It was Grand Theft Auto IV that drew my father to the Playstation 3 and it was to that same game that he withdrew to after hitting a frustrating bottle neck in Metal Gear Solid 4.

"I needed to just play a game for a little while, " he told me during a late night call earlier this week. "I got stuck in Metal Gear Solid and it was so frustrating playing it over and over again."

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At 70, my dad isn't probably the typical Metal Gear Solid gamer, probably not even the typical gamer. But after watching me play through chunks of Grand Theft Auto shortly after its release he vowed to pick up the Playstation 3. Why the PS3? Because the original Xbox, now a magnet for dust in his house, got a chance and it was the Playstation's turn, he told me.

So on launch day my dad made his way to the only GameStop in Moultrie, Georgia, a town of pecan trees, tobacco warehouses and business-stopping high school football games. He got there before opening and stood in a line of one just to pick up the PS3 Metal Gear bundle.

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After the set-up, the tweaking, the firmware updates, he settled down to play some Metal Gear Solid 4, his first experience with the franchise. I didn't hear from him for days. I imagined him sitting, cocooned in the self-exile of a tiny town in a tiny county, playing unshaven, the last great moments of Snake.

After a few days I called him up to check in, make sure he hadn't gone down the rabbit hole of virtual unreality. I asked him what he thought of the game.

"I think," he said slowly, "that they need to decide if they want to make a game or make a movie."

Had he given up, I asked. No, he hadn't done that, instead he had buckled down and muscled forward, enjoying a lot of what he had experienced.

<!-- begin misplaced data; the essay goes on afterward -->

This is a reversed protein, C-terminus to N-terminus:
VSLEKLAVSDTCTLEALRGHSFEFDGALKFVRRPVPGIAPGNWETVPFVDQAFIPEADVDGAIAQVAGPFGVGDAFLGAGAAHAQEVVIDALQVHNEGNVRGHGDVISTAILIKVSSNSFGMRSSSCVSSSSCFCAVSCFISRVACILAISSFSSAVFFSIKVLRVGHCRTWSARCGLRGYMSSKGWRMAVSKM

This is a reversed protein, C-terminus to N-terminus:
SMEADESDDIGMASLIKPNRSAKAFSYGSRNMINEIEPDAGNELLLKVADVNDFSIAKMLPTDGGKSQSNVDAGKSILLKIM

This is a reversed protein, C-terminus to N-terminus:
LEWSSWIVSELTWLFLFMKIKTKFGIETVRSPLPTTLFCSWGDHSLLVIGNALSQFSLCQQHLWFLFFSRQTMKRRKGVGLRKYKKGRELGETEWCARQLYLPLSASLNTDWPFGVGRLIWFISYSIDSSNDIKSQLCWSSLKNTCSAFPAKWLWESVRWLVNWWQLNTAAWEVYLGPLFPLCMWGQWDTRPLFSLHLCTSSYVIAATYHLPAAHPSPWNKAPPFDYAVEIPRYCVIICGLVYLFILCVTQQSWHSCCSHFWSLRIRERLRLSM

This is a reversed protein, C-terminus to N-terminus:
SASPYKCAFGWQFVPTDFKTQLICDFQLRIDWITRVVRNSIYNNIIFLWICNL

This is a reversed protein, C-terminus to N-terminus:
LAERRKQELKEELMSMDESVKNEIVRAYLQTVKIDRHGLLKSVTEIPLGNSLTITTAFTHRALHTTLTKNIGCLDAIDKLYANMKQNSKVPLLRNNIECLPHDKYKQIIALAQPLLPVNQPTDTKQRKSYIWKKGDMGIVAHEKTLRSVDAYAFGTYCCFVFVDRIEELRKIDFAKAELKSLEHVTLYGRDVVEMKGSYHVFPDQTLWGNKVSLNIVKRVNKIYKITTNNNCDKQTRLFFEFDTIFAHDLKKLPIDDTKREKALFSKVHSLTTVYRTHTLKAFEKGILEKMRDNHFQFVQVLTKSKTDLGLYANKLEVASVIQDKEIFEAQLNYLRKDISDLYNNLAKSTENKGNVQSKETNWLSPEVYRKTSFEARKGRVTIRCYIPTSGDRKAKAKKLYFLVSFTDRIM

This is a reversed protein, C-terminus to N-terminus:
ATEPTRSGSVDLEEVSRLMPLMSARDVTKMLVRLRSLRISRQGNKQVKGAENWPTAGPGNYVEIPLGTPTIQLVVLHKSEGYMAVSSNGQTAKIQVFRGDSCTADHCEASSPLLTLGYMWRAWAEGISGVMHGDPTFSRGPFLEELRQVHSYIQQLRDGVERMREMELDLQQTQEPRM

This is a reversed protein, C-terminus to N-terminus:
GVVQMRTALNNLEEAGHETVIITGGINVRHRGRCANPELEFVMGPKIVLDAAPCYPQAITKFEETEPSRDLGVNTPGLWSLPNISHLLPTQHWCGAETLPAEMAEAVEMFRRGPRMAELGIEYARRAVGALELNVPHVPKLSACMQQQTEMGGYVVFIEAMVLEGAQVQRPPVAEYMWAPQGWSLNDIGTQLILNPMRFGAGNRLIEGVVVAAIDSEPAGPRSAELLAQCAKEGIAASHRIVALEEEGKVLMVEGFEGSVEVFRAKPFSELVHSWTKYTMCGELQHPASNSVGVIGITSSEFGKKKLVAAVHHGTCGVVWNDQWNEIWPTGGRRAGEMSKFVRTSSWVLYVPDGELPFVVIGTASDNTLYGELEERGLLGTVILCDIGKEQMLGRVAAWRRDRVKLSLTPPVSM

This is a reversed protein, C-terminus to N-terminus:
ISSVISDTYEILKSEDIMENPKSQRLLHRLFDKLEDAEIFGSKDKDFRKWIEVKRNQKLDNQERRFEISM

I told him I had suggested the game because I thought he would like the themes of military and espionage, and that unlike the shooters he was so used to playing, he didn't have to worry so much about his slowing reflexes?

You can take your time, and let the action and the story unwind slowly, like a good book, I said.

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Oh, he replied, I play it like a shooter. I don't sneak around really. I just die a lot.

But despite what has to be the frustrations inherent in tackling a stealth game with guns blazing, my dad was showing signs of getting into it, digging it. He had one night after dinner, for instance, "accidentally" played the game well into the morning hours, going to bed not much before the sun rose.

But his brief love affair with hardcore gaming came to a crashing halt Thursday night when Snake met Vamp and the mounting deaths finally sapped his will to game.

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"I don't understand why they have to force me to beat Vamp," he said. "I mean it's completely stopped me from playing the game. I can't go do anything else. I just want to have fun, but I can't."

I hooked him up with some help, tips, a walk-through on how to deal with his Vamp problem, but I think, perhaps, it might be too late. Straddling the line between hardcore and easy entry games, my dad just got stun-knifed out of the game.

Old Man and the GTA [Kotaku]